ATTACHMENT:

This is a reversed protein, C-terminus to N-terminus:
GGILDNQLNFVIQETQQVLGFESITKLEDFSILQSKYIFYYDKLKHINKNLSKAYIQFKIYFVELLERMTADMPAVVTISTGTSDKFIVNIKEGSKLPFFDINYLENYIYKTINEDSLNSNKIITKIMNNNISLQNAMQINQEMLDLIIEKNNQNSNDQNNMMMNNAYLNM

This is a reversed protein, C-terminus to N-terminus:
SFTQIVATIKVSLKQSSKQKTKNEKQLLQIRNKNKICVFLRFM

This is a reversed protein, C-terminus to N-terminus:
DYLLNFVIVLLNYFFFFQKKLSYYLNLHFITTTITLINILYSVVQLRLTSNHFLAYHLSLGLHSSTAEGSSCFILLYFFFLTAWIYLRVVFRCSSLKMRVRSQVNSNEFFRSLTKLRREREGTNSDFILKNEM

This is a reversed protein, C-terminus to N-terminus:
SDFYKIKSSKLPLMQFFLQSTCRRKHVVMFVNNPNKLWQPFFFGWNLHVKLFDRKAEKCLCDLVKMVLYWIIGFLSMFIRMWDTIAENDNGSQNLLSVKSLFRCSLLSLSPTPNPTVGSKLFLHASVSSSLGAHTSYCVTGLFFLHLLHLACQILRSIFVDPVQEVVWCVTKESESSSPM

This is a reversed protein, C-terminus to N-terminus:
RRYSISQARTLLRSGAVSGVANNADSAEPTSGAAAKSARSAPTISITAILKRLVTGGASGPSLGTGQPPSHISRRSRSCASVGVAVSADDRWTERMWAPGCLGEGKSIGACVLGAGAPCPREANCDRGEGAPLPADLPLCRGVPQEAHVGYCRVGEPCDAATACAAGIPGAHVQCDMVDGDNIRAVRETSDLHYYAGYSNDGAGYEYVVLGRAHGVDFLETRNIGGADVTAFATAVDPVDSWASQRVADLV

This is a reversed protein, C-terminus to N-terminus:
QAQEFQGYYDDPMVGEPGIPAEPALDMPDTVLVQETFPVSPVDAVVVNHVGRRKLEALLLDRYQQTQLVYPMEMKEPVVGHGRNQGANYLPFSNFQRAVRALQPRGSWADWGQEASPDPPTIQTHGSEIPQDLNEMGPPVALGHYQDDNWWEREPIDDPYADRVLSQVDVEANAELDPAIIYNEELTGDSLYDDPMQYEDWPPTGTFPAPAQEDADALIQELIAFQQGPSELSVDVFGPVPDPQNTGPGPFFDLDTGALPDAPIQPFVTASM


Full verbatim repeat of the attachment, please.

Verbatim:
This is a reversed protein, C-terminus to N-terminus:
GGILDNQLNFVIQETQQVLGFESITKLEDFSILQSKYIFYYDKLKHINKNLSKAYIQFKIYFVELLERMTADMPAVVTISTGTSDKFIVNIKEGSKLPFFDINYLENYIYKTINEDSLNSNKIITKIMNNNISLQNAMQINQEMLDLIIEKNNQNSNDQNNMMMNNAYLNM

This is a reversed protein, C-terminus to N-terminus:
SFTQIVATIKVSLKQSSKQKTKNEKQLLQIRNKNKICVFLRFM

This is a reversed protein, C-terminus to N-terminus:
DYLLNFVIVLLNYFFFFQKKLSYYLNLHFITTTITLINILYSVVQLRLTSNHFLAYHLSLGLHSSTAEGSSCFILLYFFFLTAWIYLRVVFRCSSLKMRVRSQVNSNEFFRSLTKLRREREGTNSDFILKNEM

This is a reversed protein, C-terminus to N-terminus:
SDFYKIKSSKLPLMQFFLQSTCRRKHVVMFVNNPNKLWQPFFFGWNLHVKLFDRKAEKCLCDLVKMVLYWIIGFLSMFIRMWDTIAENDNGSQNLLSVKSLFRCSLLSLSPTPNPTVGSKLFLHASVSSSLGAHTSYCVTGLFFLHLLHLACQILRSIFVDPVQEVVWCVTKESESSSPM

This is a reversed protein, C-terminus to N-terminus:
RRYSISQARTLLRSGAVSGVANNADSAEPTSGAAAKSARSAPTISITAILKRLVTGGASGPSLGTGQPPSHISRRSRSCASVGVAVSADDRWTERMWAPGCLGEGKSIGACVLGAGAPCPREANCDRGEGAPLPADLPLCRGVPQEAHVGYCRVGEPCDAATACAAGIPGAHVQCDMVDGDNIRAVRETSDLHYYAGYSNDGAGYEYVVLGRAHGVDFLETRNIGGADVTAFATAVDPVDSWASQRVADLV

This is a reversed protein, C-terminus to N-terminus:
QAQEFQGYYDDPMVGEPGIPAEPALDMPDTVLVQETFPVSPVDAVVVNHVGRRKLEALLLDRYQQTQLVYPMEMKEPVVGHGRNQGANYLPFSNFQRAVRALQPRGSWADWGQEASPDPPTIQTHGSEIPQDLNEMGPPVALGHYQDDNWWEREPIDDPYADRVLSQVDVEANAELDPAIIYNEELTGDSLYDDPMQYEDWPPTGTFPAPAQEDADALIQELIAFQQGPSELSVDVFGPVPDPQNTGPGPFFDLDTGALPDAPIQPFVTASM